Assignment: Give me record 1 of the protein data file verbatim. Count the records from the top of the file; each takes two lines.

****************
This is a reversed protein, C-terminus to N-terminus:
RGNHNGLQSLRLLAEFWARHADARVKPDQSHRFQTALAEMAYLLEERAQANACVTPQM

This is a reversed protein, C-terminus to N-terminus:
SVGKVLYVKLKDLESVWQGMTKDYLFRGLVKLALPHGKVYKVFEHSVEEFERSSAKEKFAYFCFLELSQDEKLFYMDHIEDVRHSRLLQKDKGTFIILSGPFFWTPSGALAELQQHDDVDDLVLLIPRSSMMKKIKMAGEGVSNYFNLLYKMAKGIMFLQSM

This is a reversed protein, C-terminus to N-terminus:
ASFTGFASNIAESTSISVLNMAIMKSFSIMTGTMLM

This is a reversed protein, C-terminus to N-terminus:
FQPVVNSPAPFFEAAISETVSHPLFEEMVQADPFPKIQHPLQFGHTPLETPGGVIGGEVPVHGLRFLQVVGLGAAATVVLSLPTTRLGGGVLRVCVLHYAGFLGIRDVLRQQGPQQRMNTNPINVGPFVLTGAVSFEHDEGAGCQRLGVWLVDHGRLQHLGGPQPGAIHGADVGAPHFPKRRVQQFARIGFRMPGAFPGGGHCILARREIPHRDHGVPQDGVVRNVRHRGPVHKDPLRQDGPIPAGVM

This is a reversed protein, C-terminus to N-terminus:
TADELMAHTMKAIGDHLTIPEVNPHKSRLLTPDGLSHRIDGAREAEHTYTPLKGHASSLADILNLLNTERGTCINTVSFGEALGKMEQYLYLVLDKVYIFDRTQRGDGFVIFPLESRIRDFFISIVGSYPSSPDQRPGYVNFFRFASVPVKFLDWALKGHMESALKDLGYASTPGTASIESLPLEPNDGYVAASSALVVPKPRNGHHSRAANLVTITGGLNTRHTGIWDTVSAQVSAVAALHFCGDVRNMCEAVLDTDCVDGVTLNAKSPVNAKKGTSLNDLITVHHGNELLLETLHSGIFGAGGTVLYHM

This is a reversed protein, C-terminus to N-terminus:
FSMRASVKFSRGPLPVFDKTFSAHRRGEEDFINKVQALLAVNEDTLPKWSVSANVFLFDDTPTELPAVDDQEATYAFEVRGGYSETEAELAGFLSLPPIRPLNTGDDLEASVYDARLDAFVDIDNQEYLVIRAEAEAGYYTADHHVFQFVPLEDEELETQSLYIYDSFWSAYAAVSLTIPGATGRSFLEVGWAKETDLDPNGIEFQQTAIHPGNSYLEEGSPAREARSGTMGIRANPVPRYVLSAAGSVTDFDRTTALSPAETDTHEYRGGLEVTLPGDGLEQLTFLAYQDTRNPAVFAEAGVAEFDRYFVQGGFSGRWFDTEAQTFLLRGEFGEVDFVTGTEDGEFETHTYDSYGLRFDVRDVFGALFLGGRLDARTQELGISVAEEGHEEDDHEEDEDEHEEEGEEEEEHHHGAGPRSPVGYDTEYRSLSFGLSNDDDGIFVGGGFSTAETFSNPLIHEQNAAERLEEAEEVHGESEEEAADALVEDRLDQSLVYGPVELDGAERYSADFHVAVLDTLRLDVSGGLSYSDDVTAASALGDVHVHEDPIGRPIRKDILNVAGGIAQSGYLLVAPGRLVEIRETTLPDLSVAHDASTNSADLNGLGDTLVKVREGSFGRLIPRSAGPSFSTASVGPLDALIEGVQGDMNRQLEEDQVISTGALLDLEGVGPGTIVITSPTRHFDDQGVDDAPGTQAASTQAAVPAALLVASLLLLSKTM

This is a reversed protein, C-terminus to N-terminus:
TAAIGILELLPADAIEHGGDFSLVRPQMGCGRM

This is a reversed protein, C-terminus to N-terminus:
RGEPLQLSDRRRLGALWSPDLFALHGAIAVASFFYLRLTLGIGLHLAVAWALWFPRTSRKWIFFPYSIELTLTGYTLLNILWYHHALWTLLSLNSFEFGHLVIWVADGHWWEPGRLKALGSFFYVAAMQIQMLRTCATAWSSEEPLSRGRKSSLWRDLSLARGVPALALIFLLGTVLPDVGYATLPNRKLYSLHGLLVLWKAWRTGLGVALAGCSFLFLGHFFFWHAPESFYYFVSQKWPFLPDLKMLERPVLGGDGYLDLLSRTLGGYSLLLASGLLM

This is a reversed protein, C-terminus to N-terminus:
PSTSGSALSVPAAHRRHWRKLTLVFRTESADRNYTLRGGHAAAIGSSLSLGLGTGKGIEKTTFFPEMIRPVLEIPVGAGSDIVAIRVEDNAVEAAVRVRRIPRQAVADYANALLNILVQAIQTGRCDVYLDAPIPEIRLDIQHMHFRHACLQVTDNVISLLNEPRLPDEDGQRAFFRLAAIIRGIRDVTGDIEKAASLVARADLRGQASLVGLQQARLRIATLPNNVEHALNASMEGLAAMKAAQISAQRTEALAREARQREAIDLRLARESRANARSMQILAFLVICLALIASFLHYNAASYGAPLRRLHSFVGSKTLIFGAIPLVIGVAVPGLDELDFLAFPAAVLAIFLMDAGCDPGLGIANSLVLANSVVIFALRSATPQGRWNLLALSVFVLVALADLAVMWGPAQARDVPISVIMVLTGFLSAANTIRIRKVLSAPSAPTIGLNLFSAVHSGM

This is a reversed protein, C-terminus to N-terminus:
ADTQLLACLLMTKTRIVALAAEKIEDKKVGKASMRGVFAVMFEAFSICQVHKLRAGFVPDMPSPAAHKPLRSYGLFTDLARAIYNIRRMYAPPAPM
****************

This is a reversed protein, C-terminus to N-terminus:
RGNHNGLQSLRLLAEFWARHADARVKPDQSHRFQTALAEMAYLLEERAQANACVTPQM